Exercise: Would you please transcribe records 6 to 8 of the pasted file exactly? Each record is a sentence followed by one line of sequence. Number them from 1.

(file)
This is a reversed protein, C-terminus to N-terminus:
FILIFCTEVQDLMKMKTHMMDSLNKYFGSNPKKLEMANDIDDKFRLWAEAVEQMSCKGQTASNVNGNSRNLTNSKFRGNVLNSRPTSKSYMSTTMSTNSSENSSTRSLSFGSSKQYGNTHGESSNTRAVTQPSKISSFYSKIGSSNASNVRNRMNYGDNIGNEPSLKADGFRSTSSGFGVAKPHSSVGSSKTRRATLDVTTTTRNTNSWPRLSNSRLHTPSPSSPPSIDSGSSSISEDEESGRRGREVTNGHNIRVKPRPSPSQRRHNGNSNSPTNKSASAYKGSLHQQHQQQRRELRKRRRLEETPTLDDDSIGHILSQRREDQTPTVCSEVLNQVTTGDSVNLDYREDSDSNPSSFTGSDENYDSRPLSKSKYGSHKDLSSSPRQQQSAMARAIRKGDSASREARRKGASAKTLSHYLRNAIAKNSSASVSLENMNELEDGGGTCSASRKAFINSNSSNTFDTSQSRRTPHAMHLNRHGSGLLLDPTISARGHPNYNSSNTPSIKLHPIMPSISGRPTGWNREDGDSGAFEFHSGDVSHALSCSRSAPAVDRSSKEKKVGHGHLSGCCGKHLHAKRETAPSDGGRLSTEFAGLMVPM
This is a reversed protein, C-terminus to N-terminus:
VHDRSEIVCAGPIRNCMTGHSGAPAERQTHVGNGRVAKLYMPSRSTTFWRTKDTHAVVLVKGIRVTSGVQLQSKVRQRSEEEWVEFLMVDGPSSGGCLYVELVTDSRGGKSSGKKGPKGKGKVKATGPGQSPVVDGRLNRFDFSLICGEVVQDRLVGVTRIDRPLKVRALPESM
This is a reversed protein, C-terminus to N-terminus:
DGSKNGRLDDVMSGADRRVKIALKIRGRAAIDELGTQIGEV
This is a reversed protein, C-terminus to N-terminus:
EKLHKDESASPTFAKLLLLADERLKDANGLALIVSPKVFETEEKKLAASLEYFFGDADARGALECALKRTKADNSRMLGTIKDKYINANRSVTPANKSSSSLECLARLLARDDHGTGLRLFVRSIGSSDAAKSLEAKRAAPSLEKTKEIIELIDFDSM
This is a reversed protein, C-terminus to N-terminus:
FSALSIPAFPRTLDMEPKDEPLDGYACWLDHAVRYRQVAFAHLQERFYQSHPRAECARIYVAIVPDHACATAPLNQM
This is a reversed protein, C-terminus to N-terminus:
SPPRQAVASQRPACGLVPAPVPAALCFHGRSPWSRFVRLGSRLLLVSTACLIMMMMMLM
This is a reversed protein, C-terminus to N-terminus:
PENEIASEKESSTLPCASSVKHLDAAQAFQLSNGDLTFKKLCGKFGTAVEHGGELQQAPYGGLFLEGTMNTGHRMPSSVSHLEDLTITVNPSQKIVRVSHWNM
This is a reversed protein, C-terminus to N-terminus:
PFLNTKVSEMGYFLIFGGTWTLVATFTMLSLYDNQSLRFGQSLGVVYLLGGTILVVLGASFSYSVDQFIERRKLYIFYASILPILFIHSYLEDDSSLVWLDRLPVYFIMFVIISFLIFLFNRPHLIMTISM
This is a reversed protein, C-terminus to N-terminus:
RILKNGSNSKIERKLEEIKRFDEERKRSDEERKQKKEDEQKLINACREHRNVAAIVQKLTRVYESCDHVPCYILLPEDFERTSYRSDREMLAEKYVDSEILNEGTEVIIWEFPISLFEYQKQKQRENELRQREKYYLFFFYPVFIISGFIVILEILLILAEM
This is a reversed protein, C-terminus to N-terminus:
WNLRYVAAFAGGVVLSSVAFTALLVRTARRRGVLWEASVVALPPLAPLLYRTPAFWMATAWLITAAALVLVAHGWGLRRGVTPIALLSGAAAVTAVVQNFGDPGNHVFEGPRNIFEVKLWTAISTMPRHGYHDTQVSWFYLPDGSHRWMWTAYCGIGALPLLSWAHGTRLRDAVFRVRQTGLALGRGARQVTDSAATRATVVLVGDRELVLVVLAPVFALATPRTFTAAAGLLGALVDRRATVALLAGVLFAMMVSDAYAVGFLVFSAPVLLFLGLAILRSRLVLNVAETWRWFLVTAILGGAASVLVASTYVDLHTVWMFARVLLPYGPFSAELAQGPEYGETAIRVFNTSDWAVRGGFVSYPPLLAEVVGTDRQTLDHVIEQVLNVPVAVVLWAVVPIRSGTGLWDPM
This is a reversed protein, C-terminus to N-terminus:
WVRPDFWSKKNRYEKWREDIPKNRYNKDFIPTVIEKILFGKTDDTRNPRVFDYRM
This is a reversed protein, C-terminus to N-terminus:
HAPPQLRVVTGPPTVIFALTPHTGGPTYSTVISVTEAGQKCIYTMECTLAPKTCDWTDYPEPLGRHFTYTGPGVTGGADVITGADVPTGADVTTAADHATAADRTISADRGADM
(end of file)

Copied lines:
This is a reversed protein, C-terminus to N-terminus:
SPPRQAVASQRPACGLVPAPVPAALCFHGRSPWSRFVRLGSRLLLVSTACLIMMMMMLM
This is a reversed protein, C-terminus to N-terminus:
PENEIASEKESSTLPCASSVKHLDAAQAFQLSNGDLTFKKLCGKFGTAVEHGGELQQAPYGGLFLEGTMNTGHRMPSSVSHLEDLTITVNPSQKIVRVSHWNM
This is a reversed protein, C-terminus to N-terminus:
PFLNTKVSEMGYFLIFGGTWTLVATFTMLSLYDNQSLRFGQSLGVVYLLGGTILVVLGASFSYSVDQFIERRKLYIFYASILPILFIHSYLEDDSSLVWLDRLPVYFIMFVIISFLIFLFNRPHLIMTISM